Growing up can be challenging and confusing. Early adolescence, in particular, can be especially demanding as we’re trying to find out how the world works along with our place in it.
That’s when concepts like identity and role confusion come into play. But if you’re hearing these terms for the first time, it can be tough to tell them apart.
Put simply, the difference between identity and role confusion is found within the nuances; how you think of yourself.
Identity is an awareness of what makes you you, closely examining your morals, values, and goals. The things that drive you and have shaped you – are all integral parts of developing your own unique identity.
Role confusion occurs when these things become muddied. If you have no clear sense of identity, you may find yourself questioning your place in the world. What can I contribute to society? What am I here for? What’s my purpose?
These are all questions that arise from role confusion and, left unaddressed during the formative adolescent years, can lead to problems later in life.
Identity vs Role Confusion – How are these defined?
Identity and role confusion are fundamental stages of childhood growth. According to renowned developmental psychologist Erik Erikson, they are just as important as getting your first tooth or learning to walk.
Erikson, who first popularized these concepts in the 1960s, believed that children between the ages of 12 and 18 are very introspective, questioning themselves and exploring their core identity.
At this vulnerable age, identity is shaped by many things, including:
- Social groups and institutions such as school
- Cultural norms and societal trends
Every teenager questions themselves in an effort to clearly define who they are amidst a sea of competing messages, needs, and desires. But whether that natural process results in establishing a strong and stable identity or gives way to confusion comes down to parenting.
Erikson believed that parents who give their kids the freedom to explore (from a young age) would result in adults that are confident in their own identity.
Parents who push, on the other hand, trying to impose their own values and beliefs on their kids run the risk of triggering role confusion.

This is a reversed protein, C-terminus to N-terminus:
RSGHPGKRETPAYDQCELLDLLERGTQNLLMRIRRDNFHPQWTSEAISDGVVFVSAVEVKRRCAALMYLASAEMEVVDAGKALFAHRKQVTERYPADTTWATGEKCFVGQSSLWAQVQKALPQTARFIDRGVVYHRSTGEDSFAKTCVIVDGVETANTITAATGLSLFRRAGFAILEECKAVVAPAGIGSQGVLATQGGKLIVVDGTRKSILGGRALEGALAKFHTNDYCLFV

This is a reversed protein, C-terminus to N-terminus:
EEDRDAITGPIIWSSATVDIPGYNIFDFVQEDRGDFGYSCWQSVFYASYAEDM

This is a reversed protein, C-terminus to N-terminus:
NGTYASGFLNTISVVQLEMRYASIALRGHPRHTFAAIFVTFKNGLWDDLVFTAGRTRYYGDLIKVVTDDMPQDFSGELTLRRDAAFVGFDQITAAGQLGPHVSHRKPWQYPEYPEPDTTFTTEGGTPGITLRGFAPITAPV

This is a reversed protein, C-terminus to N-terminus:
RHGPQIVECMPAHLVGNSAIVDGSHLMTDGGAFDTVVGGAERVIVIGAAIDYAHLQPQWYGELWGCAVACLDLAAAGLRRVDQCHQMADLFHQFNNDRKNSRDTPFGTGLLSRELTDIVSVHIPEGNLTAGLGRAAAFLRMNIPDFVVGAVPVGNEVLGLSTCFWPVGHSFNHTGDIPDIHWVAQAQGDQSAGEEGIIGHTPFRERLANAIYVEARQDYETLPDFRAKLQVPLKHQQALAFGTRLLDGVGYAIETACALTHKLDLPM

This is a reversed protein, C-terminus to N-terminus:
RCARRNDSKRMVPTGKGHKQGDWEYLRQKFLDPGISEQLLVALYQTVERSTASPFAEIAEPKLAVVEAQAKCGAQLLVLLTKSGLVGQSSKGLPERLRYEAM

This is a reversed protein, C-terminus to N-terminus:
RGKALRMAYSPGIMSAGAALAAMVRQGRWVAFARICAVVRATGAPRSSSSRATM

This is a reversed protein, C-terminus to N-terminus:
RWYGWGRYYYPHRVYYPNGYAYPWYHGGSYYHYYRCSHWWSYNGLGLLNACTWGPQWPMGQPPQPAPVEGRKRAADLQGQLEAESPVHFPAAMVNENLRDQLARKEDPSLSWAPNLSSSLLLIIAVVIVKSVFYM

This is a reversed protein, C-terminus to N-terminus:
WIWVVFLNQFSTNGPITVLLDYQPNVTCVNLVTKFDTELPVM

Some examples of identity and role confusion at work
How can you tell if your troubled teen is heading for an identity crisis? There are a few key signs, according to psychologists.
A child experiencing role confusion will:
- Be uncertain of their place in society – leading to frustration and distress over career, lifestyle, and even relationship choices
- Be unwilling to think about the future, unable to picture themselves as functioning members of their community
- Show self-doubt as they lose confidence in their own ability to make good choices (or know what those choices might be)
- Retreat or withdraw from others
In comparison, a child engaged in healthy identity development will:
- Push boundaries as they explore what they’re capable of
- Demonstrate growing confidence in their own abilities
- Show curiosity about the world around them
- Be willing to debate and engage with complex topics and philosophies as they find what sparks their interest and imagination
Left unresolved, role confusion can lead to a lifetime of bouncing around – from job to job, relationship to relationship – and generally drifting through life.
Erikson’s theory of psychological development is just that – a theory. It may not directly relate to your child, and/or you may not find it applicable.
Every child is different, and every parent has to adjust accordingly.
It’s also important to remember that there’s no reason to panic even if your kid is experiencing role confusion. Confusion is part of adolescence (and growing up). Teenagers are constantly figuring out their boundaries and what’s expected of them; it goes with the territory.
Some confusion is inevitable, and most grow out of it. The trick is to look for signs that it may be developing into something more permanent and damaging.
And, of course, if you’re in any doubt, talk to a professional. An experienced child therapist or family therapist can help get you back on track. Self-diagnosing any mental or developmental issues is never a good idea.
Don’t be afraid to talk to someone and get the help you and your family need. There are many free or inexpensive resources available that can point you in the right direction, such as helplines or support groups.